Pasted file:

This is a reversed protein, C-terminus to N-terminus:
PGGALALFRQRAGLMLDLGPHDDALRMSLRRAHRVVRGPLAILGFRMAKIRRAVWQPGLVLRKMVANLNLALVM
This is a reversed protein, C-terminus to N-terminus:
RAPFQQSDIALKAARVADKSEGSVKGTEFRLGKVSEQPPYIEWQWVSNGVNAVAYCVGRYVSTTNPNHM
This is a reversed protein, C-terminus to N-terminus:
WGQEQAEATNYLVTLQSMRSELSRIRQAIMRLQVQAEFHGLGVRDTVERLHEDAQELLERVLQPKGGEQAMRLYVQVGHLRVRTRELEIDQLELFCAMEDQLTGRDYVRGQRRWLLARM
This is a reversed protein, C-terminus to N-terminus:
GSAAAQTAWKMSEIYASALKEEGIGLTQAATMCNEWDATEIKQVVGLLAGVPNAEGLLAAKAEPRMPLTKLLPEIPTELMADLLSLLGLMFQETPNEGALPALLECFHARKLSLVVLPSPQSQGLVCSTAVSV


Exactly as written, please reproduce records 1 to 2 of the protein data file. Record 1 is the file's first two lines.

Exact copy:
This is a reversed protein, C-terminus to N-terminus:
PGGALALFRQRAGLMLDLGPHDDALRMSLRRAHRVVRGPLAILGFRMAKIRRAVWQPGLVLRKMVANLNLALVM
This is a reversed protein, C-terminus to N-terminus:
RAPFQQSDIALKAARVADKSEGSVKGTEFRLGKVSEQPPYIEWQWVSNGVNAVAYCVGRYVSTTNPNHM